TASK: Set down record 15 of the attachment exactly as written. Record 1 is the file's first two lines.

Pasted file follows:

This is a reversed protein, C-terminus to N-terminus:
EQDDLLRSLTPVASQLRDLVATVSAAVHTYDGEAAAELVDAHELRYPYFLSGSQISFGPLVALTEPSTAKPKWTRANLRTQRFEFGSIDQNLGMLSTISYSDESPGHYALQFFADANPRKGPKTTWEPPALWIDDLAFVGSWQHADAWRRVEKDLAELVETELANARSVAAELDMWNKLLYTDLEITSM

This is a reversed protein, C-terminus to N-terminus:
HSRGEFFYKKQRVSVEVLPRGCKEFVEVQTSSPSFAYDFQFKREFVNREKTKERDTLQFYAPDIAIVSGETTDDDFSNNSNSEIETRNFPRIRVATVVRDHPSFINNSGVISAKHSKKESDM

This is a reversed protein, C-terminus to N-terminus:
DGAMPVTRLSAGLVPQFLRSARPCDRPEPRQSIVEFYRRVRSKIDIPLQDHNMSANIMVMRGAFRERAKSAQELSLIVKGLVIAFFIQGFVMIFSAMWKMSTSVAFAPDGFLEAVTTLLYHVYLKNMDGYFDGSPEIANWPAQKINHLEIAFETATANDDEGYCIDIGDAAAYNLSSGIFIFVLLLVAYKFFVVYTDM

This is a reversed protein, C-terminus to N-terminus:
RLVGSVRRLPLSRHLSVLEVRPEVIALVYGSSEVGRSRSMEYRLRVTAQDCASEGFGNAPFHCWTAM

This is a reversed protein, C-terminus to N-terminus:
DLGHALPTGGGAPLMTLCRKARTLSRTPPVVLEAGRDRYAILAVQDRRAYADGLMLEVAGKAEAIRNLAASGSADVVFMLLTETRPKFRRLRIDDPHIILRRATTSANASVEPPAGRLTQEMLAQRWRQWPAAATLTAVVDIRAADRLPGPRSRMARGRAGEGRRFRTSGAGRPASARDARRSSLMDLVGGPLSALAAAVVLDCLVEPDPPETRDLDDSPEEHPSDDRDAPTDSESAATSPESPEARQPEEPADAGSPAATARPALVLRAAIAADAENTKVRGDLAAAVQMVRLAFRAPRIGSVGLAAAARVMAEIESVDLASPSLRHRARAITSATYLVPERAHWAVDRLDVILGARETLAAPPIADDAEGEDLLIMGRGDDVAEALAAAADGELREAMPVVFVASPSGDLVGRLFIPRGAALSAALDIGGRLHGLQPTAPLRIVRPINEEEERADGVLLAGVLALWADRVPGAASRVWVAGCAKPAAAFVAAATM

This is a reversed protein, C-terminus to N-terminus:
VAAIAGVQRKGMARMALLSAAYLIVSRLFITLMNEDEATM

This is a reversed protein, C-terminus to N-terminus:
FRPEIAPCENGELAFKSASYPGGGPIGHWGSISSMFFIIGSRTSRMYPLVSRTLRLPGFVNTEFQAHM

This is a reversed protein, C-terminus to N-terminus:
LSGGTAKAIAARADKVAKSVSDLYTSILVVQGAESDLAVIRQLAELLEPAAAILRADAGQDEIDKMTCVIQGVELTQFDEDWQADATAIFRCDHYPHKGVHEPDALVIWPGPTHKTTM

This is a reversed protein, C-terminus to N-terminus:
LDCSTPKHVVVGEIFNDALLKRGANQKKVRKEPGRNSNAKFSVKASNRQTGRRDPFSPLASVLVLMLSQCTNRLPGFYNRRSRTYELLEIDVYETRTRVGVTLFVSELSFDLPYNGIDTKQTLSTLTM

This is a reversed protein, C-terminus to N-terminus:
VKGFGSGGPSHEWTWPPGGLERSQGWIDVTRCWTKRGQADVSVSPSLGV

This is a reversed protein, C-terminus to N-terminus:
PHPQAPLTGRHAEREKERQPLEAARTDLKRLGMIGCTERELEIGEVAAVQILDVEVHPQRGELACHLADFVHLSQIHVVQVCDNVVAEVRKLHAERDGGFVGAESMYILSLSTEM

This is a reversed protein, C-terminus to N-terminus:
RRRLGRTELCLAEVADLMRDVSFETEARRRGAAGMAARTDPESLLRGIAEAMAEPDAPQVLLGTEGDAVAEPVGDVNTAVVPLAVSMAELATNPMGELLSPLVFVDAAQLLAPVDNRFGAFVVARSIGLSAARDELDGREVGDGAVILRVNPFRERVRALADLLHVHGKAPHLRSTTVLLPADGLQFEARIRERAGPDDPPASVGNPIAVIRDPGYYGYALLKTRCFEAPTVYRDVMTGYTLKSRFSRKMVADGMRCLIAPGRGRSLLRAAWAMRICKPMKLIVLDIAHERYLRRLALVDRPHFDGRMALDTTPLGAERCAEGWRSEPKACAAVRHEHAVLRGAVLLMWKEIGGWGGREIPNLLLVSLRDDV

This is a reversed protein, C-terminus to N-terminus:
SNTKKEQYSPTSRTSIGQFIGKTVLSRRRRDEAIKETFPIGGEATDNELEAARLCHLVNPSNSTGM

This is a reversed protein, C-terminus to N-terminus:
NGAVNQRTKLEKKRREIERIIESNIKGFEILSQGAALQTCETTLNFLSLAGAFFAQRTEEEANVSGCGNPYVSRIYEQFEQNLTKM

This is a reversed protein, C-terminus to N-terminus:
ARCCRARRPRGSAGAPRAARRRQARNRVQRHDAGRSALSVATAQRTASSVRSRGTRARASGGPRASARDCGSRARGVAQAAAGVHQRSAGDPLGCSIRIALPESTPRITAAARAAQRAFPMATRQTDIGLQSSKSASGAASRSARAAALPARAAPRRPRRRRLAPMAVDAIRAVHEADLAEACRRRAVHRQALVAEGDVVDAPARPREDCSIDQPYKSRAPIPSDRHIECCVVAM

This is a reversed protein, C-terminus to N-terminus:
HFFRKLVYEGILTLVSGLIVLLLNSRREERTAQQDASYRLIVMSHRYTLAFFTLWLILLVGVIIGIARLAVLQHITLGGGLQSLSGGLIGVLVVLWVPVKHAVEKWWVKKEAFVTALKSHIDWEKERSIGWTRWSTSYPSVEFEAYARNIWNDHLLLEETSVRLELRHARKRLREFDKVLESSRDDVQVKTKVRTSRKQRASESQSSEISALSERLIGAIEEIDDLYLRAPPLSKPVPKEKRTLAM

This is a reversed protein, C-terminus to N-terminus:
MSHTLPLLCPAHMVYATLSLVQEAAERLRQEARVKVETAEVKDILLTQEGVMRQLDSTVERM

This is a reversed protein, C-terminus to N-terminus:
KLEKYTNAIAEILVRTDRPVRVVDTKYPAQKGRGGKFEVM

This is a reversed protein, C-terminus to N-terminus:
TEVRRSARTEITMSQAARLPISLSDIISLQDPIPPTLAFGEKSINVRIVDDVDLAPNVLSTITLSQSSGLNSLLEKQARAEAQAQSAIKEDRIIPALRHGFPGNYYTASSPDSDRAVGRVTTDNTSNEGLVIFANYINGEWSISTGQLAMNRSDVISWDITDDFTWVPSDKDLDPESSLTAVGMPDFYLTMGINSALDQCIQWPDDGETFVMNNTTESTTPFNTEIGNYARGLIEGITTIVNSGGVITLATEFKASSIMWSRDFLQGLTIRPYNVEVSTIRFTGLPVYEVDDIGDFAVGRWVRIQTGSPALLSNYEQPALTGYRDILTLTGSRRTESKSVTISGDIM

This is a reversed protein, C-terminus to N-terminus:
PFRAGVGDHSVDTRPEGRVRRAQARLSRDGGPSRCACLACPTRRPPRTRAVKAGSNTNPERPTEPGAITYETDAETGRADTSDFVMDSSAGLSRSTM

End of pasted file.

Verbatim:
This is a reversed protein, C-terminus to N-terminus:
ARCCRARRPRGSAGAPRAARRRQARNRVQRHDAGRSALSVATAQRTASSVRSRGTRARASGGPRASARDCGSRARGVAQAAAGVHQRSAGDPLGCSIRIALPESTPRITAAARAAQRAFPMATRQTDIGLQSSKSASGAASRSARAAALPARAAPRRPRRRRLAPMAVDAIRAVHEADLAEACRRRAVHRQALVAEGDVVDAPARPREDCSIDQPYKSRAPIPSDRHIECCVVAM